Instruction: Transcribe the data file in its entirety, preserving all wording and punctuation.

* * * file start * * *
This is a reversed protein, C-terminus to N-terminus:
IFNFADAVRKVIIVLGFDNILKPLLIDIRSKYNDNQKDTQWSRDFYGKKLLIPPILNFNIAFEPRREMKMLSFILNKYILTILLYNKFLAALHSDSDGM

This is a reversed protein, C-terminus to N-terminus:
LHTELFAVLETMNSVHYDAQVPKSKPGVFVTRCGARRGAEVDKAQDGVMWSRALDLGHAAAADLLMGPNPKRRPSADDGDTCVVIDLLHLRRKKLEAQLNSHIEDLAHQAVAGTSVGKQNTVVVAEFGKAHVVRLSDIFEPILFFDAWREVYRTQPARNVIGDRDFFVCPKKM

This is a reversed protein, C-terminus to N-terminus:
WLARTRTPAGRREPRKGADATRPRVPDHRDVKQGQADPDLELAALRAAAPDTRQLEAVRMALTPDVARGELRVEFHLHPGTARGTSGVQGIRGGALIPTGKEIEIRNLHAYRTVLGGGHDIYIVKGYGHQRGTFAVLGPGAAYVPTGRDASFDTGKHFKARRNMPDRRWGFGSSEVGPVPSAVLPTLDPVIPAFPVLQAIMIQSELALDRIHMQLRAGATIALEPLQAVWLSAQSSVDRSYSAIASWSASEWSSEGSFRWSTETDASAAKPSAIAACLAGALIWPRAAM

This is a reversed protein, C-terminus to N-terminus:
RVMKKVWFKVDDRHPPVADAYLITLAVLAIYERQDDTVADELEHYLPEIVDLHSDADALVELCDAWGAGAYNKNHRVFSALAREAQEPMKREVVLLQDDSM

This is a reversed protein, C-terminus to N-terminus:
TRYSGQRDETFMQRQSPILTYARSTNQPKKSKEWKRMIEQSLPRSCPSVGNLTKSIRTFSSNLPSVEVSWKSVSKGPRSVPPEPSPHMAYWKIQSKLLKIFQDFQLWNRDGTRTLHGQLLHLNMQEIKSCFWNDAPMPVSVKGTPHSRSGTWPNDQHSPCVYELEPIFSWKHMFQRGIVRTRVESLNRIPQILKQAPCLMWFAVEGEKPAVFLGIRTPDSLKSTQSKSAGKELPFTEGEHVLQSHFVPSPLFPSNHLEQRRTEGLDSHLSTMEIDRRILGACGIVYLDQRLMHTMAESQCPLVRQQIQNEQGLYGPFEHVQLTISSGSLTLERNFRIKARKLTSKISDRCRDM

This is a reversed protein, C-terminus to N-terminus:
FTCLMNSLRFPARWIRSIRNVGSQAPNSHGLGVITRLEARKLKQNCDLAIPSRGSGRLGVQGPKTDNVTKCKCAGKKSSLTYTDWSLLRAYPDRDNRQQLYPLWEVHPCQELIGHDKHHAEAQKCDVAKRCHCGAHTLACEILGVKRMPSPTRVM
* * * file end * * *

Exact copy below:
This is a reversed protein, C-terminus to N-terminus:
IFNFADAVRKVIIVLGFDNILKPLLIDIRSKYNDNQKDTQWSRDFYGKKLLIPPILNFNIAFEPRREMKMLSFILNKYILTILLYNKFLAALHSDSDGM

This is a reversed protein, C-terminus to N-terminus:
LHTELFAVLETMNSVHYDAQVPKSKPGVFVTRCGARRGAEVDKAQDGVMWSRALDLGHAAAADLLMGPNPKRRPSADDGDTCVVIDLLHLRRKKLEAQLNSHIEDLAHQAVAGTSVGKQNTVVVAEFGKAHVVRLSDIFEPILFFDAWREVYRTQPARNVIGDRDFFVCPKKM

This is a reversed protein, C-terminus to N-terminus:
WLARTRTPAGRREPRKGADATRPRVPDHRDVKQGQADPDLELAALRAAAPDTRQLEAVRMALTPDVARGELRVEFHLHPGTARGTSGVQGIRGGALIPTGKEIEIRNLHAYRTVLGGGHDIYIVKGYGHQRGTFAVLGPGAAYVPTGRDASFDTGKHFKARRNMPDRRWGFGSSEVGPVPSAVLPTLDPVIPAFPVLQAIMIQSELALDRIHMQLRAGATIALEPLQAVWLSAQSSVDRSYSAIASWSASEWSSEGSFRWSTETDASAAKPSAIAACLAGALIWPRAAM

This is a reversed protein, C-terminus to N-terminus:
RVMKKVWFKVDDRHPPVADAYLITLAVLAIYERQDDTVADELEHYLPEIVDLHSDADALVELCDAWGAGAYNKNHRVFSALAREAQEPMKREVVLLQDDSM

This is a reversed protein, C-terminus to N-terminus:
TRYSGQRDETFMQRQSPILTYARSTNQPKKSKEWKRMIEQSLPRSCPSVGNLTKSIRTFSSNLPSVEVSWKSVSKGPRSVPPEPSPHMAYWKIQSKLLKIFQDFQLWNRDGTRTLHGQLLHLNMQEIKSCFWNDAPMPVSVKGTPHSRSGTWPNDQHSPCVYELEPIFSWKHMFQRGIVRTRVESLNRIPQILKQAPCLMWFAVEGEKPAVFLGIRTPDSLKSTQSKSAGKELPFTEGEHVLQSHFVPSPLFPSNHLEQRRTEGLDSHLSTMEIDRRILGACGIVYLDQRLMHTMAESQCPLVRQQIQNEQGLYGPFEHVQLTISSGSLTLERNFRIKARKLTSKISDRCRDM

This is a reversed protein, C-terminus to N-terminus:
FTCLMNSLRFPARWIRSIRNVGSQAPNSHGLGVITRLEARKLKQNCDLAIPSRGSGRLGVQGPKTDNVTKCKCAGKKSSLTYTDWSLLRAYPDRDNRQQLYPLWEVHPCQELIGHDKHHAEAQKCDVAKRCHCGAHTLACEILGVKRMPSPTRVM